Headline: STILL WORSHIPPING THE KINGPosted on: 2016-11-17
The Liturgical Year ends
North South East or West, home is best. As Christians, our home is in heaven but we do get privileged glimpses of that home here on earth. Especially when we are in communion with God in faith we constantly savour sights of that heavenly home. Jesus even said it at the Transfiguration: “In truth I tell you, there are some standing here who will not taste death before they see the Son of man coming with his kingdom”. Some people also affirm that all the way to heaven is heaven. The letter to the Hebrews describes a glimpse of that abode of the king of Kings. “But what you have come to is Mount Zion and the city of the living God, the heavenly Jerusalem where the millions of angels have gathered for the festival, with the whole Church of first-born sons enrolled as citizens of heaven. You have come to God himself, the Supreme Judge, and to the spirits of the upright who have been made perfect; and to Jesus, the mediator of a new covenant, and to purifying blood which pleads more insistently than Abel’s. (Heb 12: 22-24). Jesus, the First born heir of that kingdom, is the one we joyfully celebrate this weekend as the Liturgical year ends in the Church all over the world as a new beginning emerges in the mystery of Advent.
It is the same God
As the story goes, two children of the same parents submitted a school essay on the topic “My Family Dog”. After assessing their work the teacher queried them on why they both wrote exactly the same essay. He asked the younger brother why he copied his brother’s essay. The child answered: “Well Sir, I had no choice, it is the same family dog”. God bless the genius of children! Well, all our social, political and economic circumstances may change, but we can say in the same language that Jesus is always the same King. Just imagine the splendor expressed in that great hymn: “All hail the power of Jesus’ name. Let angels prostrate-fall before the royal diadem. And crown him Lord of all”. Consequently, all the wonderful things ever said of the King whom we worship can still be effectively said of him today regardless of the situation around us. His glory knows no recession for he remains the same King all through the ages.
Worshipping the King
There are kings and there are kings! The “kings of this world” parade fearsome names like General, Emperor, President, Royalty, etc. They wield awesome power and intimidating credentials, often undeserved and unjustified. The Bible however declares that Jesus was given a name that is greater than any other name only after he had humbled himself, suffered and died. "God exalted him and gave him the name which outshines all names, so that at the name of Jesus all knees should bend in heaven on earth and among the dead, and all tongues proclaim that Christ Jesus is Lord to the glory of God the Father" (Phil 2: 9-11). It is to highlight this fact that the Universal Church annually celebrates the Solemnity (an eminently special day) of Christ, King of the Universe on the last Sunday of every Christian Liturgical Year. It comes just before Advent which is the start of a "new spring" in the Christian calendar. The Bible acknowledges that human beings live on and need symbols to connect with the Divine. Moses lifted up the brazen serpent as a symbol of salvation in the desert (Num. 21: 4-9). Jesus wept over Jerusalem because of its lack of repentance. He surely was not weeping for its paved roads or greenery but for the people of Israel and their depraved ways (Lk. 19 41-44). Similar symbolism is what Catholics powerfully reenact on Christ the King Sunday, parading the streets with the Holy Eucharist while praying and singing about the kingship of Jesus Christ for the sanctification of the world.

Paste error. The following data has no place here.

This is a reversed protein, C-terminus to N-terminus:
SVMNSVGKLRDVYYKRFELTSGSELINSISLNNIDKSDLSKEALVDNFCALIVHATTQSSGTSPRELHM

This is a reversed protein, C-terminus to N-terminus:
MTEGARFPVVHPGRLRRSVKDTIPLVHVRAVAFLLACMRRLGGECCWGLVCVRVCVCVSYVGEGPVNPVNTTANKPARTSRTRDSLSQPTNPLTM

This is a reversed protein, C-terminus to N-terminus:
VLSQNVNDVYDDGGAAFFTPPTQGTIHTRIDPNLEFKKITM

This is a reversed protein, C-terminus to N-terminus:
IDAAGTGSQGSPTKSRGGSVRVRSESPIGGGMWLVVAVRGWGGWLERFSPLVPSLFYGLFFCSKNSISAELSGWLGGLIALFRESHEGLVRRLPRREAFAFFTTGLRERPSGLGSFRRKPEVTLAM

In these trying times it is very hard to remain in Jesus’ camp. By today's standards, his kingship seems absurd and dysfunctional. Kings are expected to be powerful and strong, willing when necessary to wield their power and save their subjects. Today, more than ever, too many people, including Christians, desire a militant messiah, a powerful prophet to physically rescue the world. We cringe to read Jesus’ words before Pilate: “My kingdom is not of this world”. We struggle to accept that when he was challenged on his way to Jerusalem and James and John offered to "call down fire from heaven to reduce them to ashes" (Lk. 9:54), Jesus rebuked those disciples. We feel disappointed that he would have power to suppress evil oppression and opposition to goodness and would not use it. But as it is often said, this is where the rubber hits the road. It is standing with Jesus even when he seems to be weak, and to accept his “weak”, other worldly kingship, in order to merit his promise. Those who do so are the manner of men and women who can reign in His kingdom. Jesus said: “So if anyone declares himself for me in the presence of human beings, I will declare myself for him in the presence of my Father in heaven” (Matt. 10:32). Since this is the ultimate goal of all Christians we all must refuse to be daunted. The letter of Paul to Galatians says it best. “And let us never slacken in doing good, for if we do not give up, we shall have our harvest in due time” (Gal. 6:9). Because he lives all manner of things shall be well!
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